Ever ready to take their thirty pieces of silver, they comfort themselves with all the good work they will be able to do with the money, like printing leaflets, or having lunch with the Queen.  And should the troublesome users of their services complain they smile patronisingly, safe in the knowledge that sometimes the poor souls just don’t know what’s good for them.  How could they, many of them didn’t even go to university.

And like all self-serving elites they prop each other up at their swanky 500 quid a day conferences.  Ever ready to pat each other on the back, they lament that no-one understands just how difficult life is for charity executives and the terrible weight they carry.  Then they have another vol-au-vent.

Few, if any of these charity bosses have any concept of the poverty their users face on a daily basis.  It is unlikely any of them have any experience of the benefits system.  Almost none of the heads of disability charities are disabled themselves.  Homelessness charity bosses have never experienced homelessness.  That doesn’t stop any of them acting as self-appointed experts on things they can’t understand.  And because they don’t understand they continue to work hand in glove with successive government’s to attack and destroy the lives of vulnerable people.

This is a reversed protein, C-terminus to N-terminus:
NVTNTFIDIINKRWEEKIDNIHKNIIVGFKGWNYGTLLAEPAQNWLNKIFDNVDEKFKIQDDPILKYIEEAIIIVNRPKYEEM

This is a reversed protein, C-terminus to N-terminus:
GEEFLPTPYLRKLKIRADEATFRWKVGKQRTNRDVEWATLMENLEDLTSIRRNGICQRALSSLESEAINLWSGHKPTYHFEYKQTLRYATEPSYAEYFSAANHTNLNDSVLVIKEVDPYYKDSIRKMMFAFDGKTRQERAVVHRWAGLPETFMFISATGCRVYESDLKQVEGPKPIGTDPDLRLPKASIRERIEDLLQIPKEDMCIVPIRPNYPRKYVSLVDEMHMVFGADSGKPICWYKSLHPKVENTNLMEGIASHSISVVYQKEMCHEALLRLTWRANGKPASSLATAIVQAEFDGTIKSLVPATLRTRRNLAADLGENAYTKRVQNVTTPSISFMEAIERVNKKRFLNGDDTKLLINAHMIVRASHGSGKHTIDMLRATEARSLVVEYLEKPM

There are rare exceptions.  Oxfam and Shelter both appear to have made strong statements attacking workfare and are refusing to involve themselves in any DWP schemes which utilise benefit sanctions.  Whilst neither of these organisations are perfect, it shows it can be done.  The sky would not fall if the big charities rejected Grayling’s frantic pleas to rescue workfare.  In fact, for their users at least, the world would be a slightly better place.

So for all those charities involved in Work Programme, Mandatory Work Activity, Community Work, and any schemes involving forced labour and sanctions, the questions remain.  Are you on the side of your service users?  Or are you on the side of Chris Grayling and the Government?